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Premises liability and a property owner's duty to trespassers

People may have a "no trespassing" sign posted on the entrance to their property, but this does not always keep trespassers away. And, unfortunately, sometimes a person is injured or killed while trespassing on another's property. When this happens, it is important to understand how premises liability applies to trespassers under Florida law.

A property owner is not civilly liable for trespassers who are injured or killed on their property if the trespasser's blood-alcohol level is at or above 0.08 percent. That being said, a property owner may be liable if he or she was grossly negligent or intentionally engaged in misconduct that was the proximate cause of the trespasser's death or injuries.

In addition, in certain circumstances a property owner is not civilly liable for trespassers, either discovered or undiscovered, who are injured or killed on their property. A property owner will not be liable to undiscovered trespassers -- meaning those who are on the property without invitation and whose presence was unknown to the property owner within a day prior to the accident -- so long as the property owner does not engage in any intentional misconduct that is the proximate cause of the trespasser's injuries. In this situation, the property owner owes no duty to the trespasser to provide the trespasser with any warnings regarding dangerous property conditions.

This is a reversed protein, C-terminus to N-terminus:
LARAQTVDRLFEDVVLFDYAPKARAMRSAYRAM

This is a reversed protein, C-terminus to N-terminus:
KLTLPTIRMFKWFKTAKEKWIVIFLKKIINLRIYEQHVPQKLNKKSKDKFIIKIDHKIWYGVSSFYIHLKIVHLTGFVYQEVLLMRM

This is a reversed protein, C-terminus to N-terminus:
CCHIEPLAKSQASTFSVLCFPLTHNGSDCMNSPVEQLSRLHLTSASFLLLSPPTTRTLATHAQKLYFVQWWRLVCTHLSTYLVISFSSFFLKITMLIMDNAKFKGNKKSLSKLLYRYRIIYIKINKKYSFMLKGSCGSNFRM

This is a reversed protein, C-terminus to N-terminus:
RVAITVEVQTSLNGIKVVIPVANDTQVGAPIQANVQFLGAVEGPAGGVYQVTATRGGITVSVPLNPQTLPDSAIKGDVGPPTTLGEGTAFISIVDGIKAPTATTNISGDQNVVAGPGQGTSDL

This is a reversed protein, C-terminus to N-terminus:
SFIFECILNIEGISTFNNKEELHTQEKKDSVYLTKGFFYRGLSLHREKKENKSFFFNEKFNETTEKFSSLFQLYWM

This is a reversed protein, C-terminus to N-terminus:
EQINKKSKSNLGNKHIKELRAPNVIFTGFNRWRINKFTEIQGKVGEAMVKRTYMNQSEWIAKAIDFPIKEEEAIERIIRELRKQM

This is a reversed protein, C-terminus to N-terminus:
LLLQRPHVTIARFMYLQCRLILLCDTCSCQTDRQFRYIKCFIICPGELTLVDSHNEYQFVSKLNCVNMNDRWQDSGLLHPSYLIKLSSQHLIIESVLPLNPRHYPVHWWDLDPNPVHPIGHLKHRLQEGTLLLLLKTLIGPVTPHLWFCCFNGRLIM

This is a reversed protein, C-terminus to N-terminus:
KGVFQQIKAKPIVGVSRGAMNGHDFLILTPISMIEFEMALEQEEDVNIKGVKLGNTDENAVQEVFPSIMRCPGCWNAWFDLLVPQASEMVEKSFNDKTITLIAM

A property owner will not be liable to discovered trespassers -- meaning those who are on the property without invitation but whose presence was known by the property owner within a day prior to the accident or whose presence was brought to the property owner's attention by a reliable source within a day prior to the accident -- so long as the property owner does not commit any gross negligence or engage in any intentional misconduct that is the proximate cause of the trespasser's injuries. In this case, the property owner does have a duty to warn the trespasser of any dangerous property conditions that the property owner knows of but are not necessarily observable by other people.

This information can be found in the Florida Statutes, and does not constitute legal advice. Property owners who have questions about their liability with regards to trespassers, or those who have been injured when trespassing on another's property should seek the help they need to better understand how the law applies to the unique facts of their case.

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